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Advent 2, Year C
Closure of Ministry for Pastor Lorelle Chapman
South Sydney Uniting Church
December 9, 2018

Psalm 121; Luke 3:1-6

‘M is for wilderness mindset …’

Today we light a candle for peace. Perhaps this peace is a resolve, a self-awareness and attention to practice, that our lives might truly herald joy and love. God be with you

“We are all John the Baptists in our own way,” writes one contemplative. “Called to leave the comfort and security of our present lives and to go and immerse ourselves in the knowing of God. To participate [personally, politically …] in the renewal of life, where hope comes alive, goodness abounds and where glory to God is given” (David L. Walker).

We might reflect on the knowing of God or the renewal of life. And we might reflect on participation.

The glory revealed in peace – extending to all humankind, throughout the earth – can only be achieved through our participation: through our preparing the way, through our helping to make ready the way of our God who makes the twisted paths straight and the rough roads smooth.

We are all – chaplains, musicians, readers, candle-lighters, guests and hosts – partakers of grace, we are all part of the story. The glory of God may be manifested in us. Salvation is something we are called to practise – and something we are called to perform, in concert with and for the sake of others.

This week’s Christmas Bowl project centres on access to education for girls in Pakistan. Building a just, peaceful society starts with breaking down the barriers to education – challenging restrictive gender roles, religious, cultural and sexual identities, contributing to a more equal workforce and society, a more representative arts industry and government …

Our Wordplay poetry group is currently working on a book of poems written throughout the year. Some years back, in the very early days of Wordplay [2012], Catherine Skipper wrote a stunning visual poem (of course, there have been many stunning poems since) …

REAL [is in the space between
           t    h    i    n    g    s;
           in the relation between
           between oth<->ers,
           between all<->living;
           between the ago
           and the to/come …] M

The making new of the word “REALM” in this way – a product of communal faithfulness and personal flair – casts everything in a new light.

It makes me smile, and more than that, it calls me to repentance (the word, metanoia, means more than saying sorry, more than a change of heart or mind – it means something like having a new heart or new mind). I love the “M” at the very end of the poem. A mysterious initial? Or M for Me? The Real Me comprises all manner of relations and mysteries, past, present and future. For a Moment, I enter what one theologian calls “a wilderness mindset” …

“If we are opening ourselves to God, we are going into a place where things are beyond our control and beyond our comprehension. This is actually implicit in the word ‘repentance’; this thing that John calls us to … And this idea of ‘going beyond’ might be helpful, because it reminds us that we are not just looking for new ideas. We are looking for a different kind of mindset that is beyond our normal way of processing information and making decisions.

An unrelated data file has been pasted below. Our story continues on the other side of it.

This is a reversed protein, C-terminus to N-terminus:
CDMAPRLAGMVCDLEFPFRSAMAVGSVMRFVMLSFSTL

“We are looking for the wilderness mindset, the mindset that doesn’t expect to be able to explain and categorise and judge. We are looking for a mindset that does not seek control and categorisation. We are seeking the mind of Christ … risky, open …

“None of us manages to do that on a continuing basis, but each of us has known moments when we were rendered [vulnerable, receptive] before some awesome mystery, and in that moment, everything looked radically different ... Maybe it was at a childbirth. Maybe it was being present as a loved one died. Maybe it was sitting on a mountain top [or by the shore of Lake Taupo]. Maybe it happened in the silence … or as the bread was broken ... Maybe it was in prayer in your own room [discerning a new season for ministry, responding to a distant and/or insistent call].

“But whenever it happens, such moments are of the mindset that will open us to [joy and love] and enable us to prepare the way of Our God.

“How do we prepare the way of Our God? It begins with ‘repentance’, a mind changeover. It begins with opening ourselves to the wild possibilities that are beyond the reach of the powers that be, in their arrogant belief that they have the territory all carved up and labelled and under control ... It begins with opening ourselves to the absurd possibility that the breaking of bread … offers [real] hope for saving the world …” (Nathan Nettleton).

I picture Lorelle, the Lorelle I know best. Cannoli Club dinner party host. So positively kind, so passionate about ministry (which really means care for others, life with others). A generous and joyful person with a heart for prayer. A confident person – the confidence hard-won I imagine, in a poetic/sacred realm, a realm of peace – born of faith in a good God who “guards you when you leave and when you return”, as the psalmist sings.

Incidentally, this is the same verse my paternal grandmother Sarah inscribed in my first Good News Bible. So, thank you, Lorelle, for the honour of preaching today – and for this recollection, this peace amid coming and going, this good news.

There is repentance, and the invitation to return grace for grace. There is the peace of participation in the knowing of God or the renewal of life, and it has to do, always, with compassion, overflowing compassion … Amen.